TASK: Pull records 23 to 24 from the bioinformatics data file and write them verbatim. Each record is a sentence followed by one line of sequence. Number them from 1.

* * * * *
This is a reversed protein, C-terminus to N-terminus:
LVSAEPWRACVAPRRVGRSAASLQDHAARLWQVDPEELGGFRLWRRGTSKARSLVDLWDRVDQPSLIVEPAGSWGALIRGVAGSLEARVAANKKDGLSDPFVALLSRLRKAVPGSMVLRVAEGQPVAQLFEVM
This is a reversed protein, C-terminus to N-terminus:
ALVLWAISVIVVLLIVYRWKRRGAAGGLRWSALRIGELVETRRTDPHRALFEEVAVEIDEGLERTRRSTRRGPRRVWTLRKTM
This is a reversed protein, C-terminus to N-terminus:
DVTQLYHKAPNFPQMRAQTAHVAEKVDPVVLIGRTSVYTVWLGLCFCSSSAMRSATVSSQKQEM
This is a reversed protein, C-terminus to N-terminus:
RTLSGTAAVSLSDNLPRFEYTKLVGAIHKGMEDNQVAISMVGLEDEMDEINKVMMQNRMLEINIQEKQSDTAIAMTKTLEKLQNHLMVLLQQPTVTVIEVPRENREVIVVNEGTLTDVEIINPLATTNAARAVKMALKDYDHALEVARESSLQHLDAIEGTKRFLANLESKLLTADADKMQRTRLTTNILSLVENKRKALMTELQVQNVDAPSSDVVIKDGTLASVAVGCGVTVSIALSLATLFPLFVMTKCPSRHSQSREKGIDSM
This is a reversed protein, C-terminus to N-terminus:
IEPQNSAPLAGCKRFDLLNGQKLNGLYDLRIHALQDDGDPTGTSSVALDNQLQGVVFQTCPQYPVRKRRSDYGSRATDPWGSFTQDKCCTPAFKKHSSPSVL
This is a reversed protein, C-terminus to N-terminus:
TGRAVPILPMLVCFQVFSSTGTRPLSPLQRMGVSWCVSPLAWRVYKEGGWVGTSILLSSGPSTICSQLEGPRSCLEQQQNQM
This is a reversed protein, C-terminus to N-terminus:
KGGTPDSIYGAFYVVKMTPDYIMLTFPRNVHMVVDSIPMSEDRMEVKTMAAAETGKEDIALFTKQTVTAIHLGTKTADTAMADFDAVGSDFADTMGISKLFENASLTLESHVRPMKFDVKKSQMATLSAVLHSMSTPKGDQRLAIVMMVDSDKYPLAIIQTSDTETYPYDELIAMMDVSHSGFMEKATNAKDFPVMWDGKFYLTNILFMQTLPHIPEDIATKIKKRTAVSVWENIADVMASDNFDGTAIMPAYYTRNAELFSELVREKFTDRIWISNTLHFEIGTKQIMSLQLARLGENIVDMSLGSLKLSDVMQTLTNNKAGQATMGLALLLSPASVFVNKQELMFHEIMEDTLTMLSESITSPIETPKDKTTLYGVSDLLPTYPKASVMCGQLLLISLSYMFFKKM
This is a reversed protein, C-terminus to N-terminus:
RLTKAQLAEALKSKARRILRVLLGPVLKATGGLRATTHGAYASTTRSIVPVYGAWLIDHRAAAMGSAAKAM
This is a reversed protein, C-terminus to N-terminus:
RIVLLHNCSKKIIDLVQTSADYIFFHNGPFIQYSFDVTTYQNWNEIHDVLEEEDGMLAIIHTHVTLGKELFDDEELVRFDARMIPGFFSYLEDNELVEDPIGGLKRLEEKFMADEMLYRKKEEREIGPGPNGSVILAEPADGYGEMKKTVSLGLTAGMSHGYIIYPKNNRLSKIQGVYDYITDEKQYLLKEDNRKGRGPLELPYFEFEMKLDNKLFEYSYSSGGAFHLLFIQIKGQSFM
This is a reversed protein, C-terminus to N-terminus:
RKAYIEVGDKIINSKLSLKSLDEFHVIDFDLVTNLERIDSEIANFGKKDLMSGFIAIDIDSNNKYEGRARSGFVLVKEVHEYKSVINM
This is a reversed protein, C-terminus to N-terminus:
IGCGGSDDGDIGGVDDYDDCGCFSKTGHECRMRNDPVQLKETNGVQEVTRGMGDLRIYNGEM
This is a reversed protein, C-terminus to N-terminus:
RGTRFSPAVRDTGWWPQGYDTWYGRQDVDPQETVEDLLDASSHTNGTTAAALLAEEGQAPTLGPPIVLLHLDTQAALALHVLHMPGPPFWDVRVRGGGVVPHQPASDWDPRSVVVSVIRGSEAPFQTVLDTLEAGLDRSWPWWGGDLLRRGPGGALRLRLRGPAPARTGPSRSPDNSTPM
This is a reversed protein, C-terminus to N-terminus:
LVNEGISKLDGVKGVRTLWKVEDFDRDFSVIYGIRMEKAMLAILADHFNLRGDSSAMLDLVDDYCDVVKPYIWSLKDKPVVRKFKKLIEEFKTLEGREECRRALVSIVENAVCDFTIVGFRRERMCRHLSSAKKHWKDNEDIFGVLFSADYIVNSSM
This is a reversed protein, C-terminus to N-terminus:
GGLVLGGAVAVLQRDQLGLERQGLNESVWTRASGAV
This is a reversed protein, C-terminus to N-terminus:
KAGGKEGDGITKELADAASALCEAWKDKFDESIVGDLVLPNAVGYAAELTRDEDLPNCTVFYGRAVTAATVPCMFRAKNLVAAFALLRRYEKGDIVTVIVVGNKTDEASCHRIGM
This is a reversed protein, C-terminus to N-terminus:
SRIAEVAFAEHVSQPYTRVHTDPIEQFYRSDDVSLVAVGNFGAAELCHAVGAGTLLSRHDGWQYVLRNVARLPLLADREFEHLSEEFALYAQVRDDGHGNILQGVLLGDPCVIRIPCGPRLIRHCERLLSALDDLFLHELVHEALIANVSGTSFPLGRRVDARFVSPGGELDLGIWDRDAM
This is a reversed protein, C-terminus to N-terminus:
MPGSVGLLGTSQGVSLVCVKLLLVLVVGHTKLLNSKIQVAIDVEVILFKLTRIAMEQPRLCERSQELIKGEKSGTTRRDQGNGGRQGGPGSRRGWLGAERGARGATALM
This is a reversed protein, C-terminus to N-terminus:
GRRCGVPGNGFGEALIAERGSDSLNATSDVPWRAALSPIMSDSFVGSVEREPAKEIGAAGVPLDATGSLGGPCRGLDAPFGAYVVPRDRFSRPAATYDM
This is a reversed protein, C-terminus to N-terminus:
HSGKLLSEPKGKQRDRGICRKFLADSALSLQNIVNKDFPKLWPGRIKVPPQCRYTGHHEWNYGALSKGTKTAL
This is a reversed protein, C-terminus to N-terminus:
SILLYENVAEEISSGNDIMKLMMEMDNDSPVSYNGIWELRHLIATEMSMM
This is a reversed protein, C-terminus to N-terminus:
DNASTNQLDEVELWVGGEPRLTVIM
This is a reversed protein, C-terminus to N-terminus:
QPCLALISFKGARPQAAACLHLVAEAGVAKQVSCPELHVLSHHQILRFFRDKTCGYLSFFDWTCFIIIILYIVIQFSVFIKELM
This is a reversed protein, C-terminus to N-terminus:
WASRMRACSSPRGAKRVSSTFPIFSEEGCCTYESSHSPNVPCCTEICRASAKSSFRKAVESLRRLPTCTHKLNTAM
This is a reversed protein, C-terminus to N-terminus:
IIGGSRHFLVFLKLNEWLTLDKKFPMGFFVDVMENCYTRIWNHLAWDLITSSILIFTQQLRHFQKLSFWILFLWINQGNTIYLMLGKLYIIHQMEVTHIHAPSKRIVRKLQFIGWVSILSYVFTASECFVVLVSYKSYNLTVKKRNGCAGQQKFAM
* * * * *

This is a reversed protein, C-terminus to N-terminus:
WASRMRACSSPRGAKRVSSTFPIFSEEGCCTYESSHSPNVPCCTEICRASAKSSFRKAVESLRRLPTCTHKLNTAM
This is a reversed protein, C-terminus to N-terminus:
IIGGSRHFLVFLKLNEWLTLDKKFPMGFFVDVMENCYTRIWNHLAWDLITSSILIFTQQLRHFQKLSFWILFLWINQGNTIYLMLGKLYIIHQMEVTHIHAPSKRIVRKLQFIGWVSILSYVFTASECFVVLVSYKSYNLTVKKRNGCAGQQKFAM